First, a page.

Wireless sensors for pregnant women could revolutionize medical monitoring

May 19, 2021

Now with wireless monitors, delivering in the hospital can be a much more freeing experience. (Northwestern University)

Researchers have developed a series of small, wireless sensors that can monitor the vital signs of pregnant women and their babies, replacing the bulky, antiquated systems that have been used for fetal monitoring for decades.

In a study published May 10 in PNAS, the interdisciplinary team tested the device on 576 women from both low- and high-resource areas, finding that it was able to monitor all of the same information as older systems. This includes blood oxygen levels, temperature, heart rate and blood pressure. The system can also pick up information about the mother's physical movements and laboring positions, which older systems cannot do.

Each year, 295,000 women die during childbirth, 94% of whom come from low- and middle-income countries. More efficient and accessible fetal monitoring could reduce these figures, the researchers argue.

"What we've done represents the world's first comprehensive monitoring platform that really gives all the vital signs that you need to monitor both women and their fetuses in a noninvasive, continuous, wearable way that works with your smartphone," senior author Shuai Xu said in an interview with The Academic Times. Xu is a professor of dermatology at Northwestern University.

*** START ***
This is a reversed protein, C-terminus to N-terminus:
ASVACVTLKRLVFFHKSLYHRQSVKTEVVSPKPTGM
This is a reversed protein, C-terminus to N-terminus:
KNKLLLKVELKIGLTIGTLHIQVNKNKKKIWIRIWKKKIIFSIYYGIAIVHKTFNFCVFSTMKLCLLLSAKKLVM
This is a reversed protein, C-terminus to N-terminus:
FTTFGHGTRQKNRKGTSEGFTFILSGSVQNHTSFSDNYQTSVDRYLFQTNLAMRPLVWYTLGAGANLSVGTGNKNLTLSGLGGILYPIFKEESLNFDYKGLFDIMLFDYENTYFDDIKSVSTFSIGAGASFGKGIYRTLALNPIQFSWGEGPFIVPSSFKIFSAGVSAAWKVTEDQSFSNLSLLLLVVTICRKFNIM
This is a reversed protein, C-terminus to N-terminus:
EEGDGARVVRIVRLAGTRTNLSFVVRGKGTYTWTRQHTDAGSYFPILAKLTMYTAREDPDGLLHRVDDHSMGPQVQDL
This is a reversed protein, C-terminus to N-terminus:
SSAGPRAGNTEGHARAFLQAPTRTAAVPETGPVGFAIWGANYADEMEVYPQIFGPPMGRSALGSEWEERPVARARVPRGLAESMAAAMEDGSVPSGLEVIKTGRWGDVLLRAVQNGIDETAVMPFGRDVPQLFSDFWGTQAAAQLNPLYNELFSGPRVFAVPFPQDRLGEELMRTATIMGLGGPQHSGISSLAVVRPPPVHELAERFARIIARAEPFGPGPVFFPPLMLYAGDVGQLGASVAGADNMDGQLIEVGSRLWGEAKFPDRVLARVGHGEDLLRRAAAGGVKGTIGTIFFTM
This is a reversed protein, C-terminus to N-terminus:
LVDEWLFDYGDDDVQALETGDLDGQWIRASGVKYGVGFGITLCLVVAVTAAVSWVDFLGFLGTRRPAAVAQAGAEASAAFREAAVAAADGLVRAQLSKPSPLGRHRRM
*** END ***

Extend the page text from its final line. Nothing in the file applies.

Fetal monitoring systems can be the first line of defense for detecting abnormalities such as congenital heart defects. They are also essential for ensuring the health of mother and baby during labor and delivery. But many women will only see a fetal monitoring device at a doctor's office or hospital. This is because current systems involve an unwieldy series of wired electrodes and belts that are linked to bulky machines, effectively tethering the mother to a bed.

"Being able to move, breathe and feel comfortable during labor is so important," said study co-author Jessica Walter, an obstetrician and gynecologist at Northwestern Medicine. "Mothers often don't want to move because the monitoring bands can slip out of place, and they don't want the bands to have to be readjusted."

Walter herself was pregnant with twins throughout the study, which provided a great opportunity for her to test the technology.

"It's incredibly freeing to have a small sticker on your chest and belly," Walter said. "I completely forgot about them. Yet they collected the same information as a hospital — all while I was naturally moving around."

The new system uses three sensors. One goes on the abdomen to detect the baby's heartbeat and the mother's contractions. Another goes on the chest to monitor the mother's body temperature and heart rate. A third goes around the finger to monitor blood oxygen and peripheral temperature.

Each of these sensors adheres directly to the mother's skin and is completely wireless, powered instead by a rechargeable lithium-ion battery. The gathered data is transmitted via Bluetooth to the mother's smartphone or to a nurse's display station.